10-21 Programming: A Five-Step Procedure Step 5: Document & Maintain the program Documentation is written descriptions of what a program is and how to fix it There are several types of documentation that should be written User documentation – for the people who will use your program Operator documentation – for the people who run the large computers the program runs on – so they know what to do if the program or computer malfunctions Programmer documentation – for the next programmer who must modify and maintain what you have written Maintain the program Fix any errors that are noticed once the program is in production Update the program to reflect new requirements
Generations of Programming Languages 1945 – 1 st Generation – Machine Language The basic language of the computer – all zeros and ones Each CPU architecture had a different machine language Mid-1950s – 2 nd Generation – Assembly Language Mid-1950s to 60s – 3 rd Generation – High-level Languages (procedural languages) such as FORTRAN, COBOL, BASIC, C Early 1970s – 4 th Generation – Problem-oriented Languages such as Intellect, NOMAD, FOCUS Early 1980s – 5 th Generation – Natural Languages
Generations of Programming Languages 1945 – 1 st Generation – Machine Language Mid-1950s – 2 nd Generation – Assembly Language Mnemonic version of machine language Faster to program in than machine language Each CPU architecture had a different assembler Mid-1950s to 60s – 3 rd Generation – High-level Languages (procedural languages) such as FORTRAN, COBOL, BASIC, C Early 1970s – 4 th Generation – Problem-oriented Languages such as Intellect, NOMAD, FOCUS Early 1980s – 5 th Generation – Natural Languages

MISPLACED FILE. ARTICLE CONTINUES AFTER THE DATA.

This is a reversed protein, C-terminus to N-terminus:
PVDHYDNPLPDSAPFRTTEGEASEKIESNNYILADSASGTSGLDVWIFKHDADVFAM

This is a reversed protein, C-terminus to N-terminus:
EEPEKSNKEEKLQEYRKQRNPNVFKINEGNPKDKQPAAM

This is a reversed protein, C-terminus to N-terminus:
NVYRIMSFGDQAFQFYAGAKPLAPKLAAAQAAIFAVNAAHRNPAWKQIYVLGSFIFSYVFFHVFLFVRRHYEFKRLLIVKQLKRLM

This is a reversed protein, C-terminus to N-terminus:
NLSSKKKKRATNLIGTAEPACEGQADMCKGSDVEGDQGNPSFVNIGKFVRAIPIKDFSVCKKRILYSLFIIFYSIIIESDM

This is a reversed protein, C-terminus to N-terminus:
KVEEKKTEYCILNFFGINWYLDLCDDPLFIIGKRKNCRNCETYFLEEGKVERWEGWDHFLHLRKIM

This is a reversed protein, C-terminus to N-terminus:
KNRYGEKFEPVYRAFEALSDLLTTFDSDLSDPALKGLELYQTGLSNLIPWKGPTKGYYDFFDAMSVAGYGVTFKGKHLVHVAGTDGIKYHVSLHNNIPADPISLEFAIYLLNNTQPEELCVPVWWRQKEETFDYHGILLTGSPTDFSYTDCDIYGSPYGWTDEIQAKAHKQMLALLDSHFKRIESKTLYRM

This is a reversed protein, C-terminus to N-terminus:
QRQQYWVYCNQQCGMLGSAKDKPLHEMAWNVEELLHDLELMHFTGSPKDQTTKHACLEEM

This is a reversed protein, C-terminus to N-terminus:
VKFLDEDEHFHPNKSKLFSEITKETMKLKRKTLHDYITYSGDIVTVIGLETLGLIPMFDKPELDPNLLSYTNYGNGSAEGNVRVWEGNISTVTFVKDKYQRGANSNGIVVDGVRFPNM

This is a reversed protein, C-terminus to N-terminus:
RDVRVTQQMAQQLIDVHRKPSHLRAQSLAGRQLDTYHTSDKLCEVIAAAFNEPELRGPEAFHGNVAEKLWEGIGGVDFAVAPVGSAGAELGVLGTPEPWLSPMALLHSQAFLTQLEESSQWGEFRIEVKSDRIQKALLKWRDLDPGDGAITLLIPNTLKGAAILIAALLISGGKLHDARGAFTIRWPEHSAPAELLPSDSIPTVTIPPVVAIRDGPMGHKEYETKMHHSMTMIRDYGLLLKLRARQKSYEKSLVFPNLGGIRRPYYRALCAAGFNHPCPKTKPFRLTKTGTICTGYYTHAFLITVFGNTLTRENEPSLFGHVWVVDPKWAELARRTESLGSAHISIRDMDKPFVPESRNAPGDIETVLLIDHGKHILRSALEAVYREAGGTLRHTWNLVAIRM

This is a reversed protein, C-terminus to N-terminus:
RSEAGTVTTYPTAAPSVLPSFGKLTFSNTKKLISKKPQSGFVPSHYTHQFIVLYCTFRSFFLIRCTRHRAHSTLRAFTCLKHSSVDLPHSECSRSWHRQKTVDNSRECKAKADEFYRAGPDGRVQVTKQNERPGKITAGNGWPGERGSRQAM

Generations of Programming Languages 1945 – 1 st Generation – Machine Language Mid-1950s – 2 nd Generation – Assembly Language Mid-1950s to 60s – 3 rd Generation – High-level Languages (procedural languages) such as FORTRAN, COBOL, BASIC, C These languages are portable (the same across all CPUs) The programmer writes, then interprets or compiles the programs The compiler or interpreter translates the code into the CPU- specific assembler Early 1970s – 4 th Generation – Problem-oriented Languages such as Intellect, NOMAD, FOCUS Early 1980s – 5 th Generation – Natural Languages
Generations of Programming Languages 1945 – 1 st Generation – Machine Language Mid-1950s – 2 nd Generation – Assembly Language Mid-1950s to 60s – 3 rd Generation – High-level Languages (procedural languages) such as FORTRAN, COBOL, BASIC, C Early 1970s – 4 th Generation – Problem-oriented Languages such as Intellect, NOMAD, FOCUS Easier to program in than 3 rd generation languages Three types are: Report generators Query languages Application generators Early 1980s – 5 th Generation – Natural Languages
Generations of Programming Languages 1945 – 1 st Generation – Machine Language Mid-1950s – 2 nd Generation – Assembly Language Mid-1950s to 60s – 3 rd Generation – High-level Languages (procedural languages) such as FORTRAN, COBOL, BASIC, C Early 1970s – 4 th Generation – Problem-oriented Languages such as Intellect, NOMAD, FOCUS Early 1980s – 5 th Generation – Natural Languages Programming languages that use human language to give people a more natural connection with computers Part of the field of artificial intelligence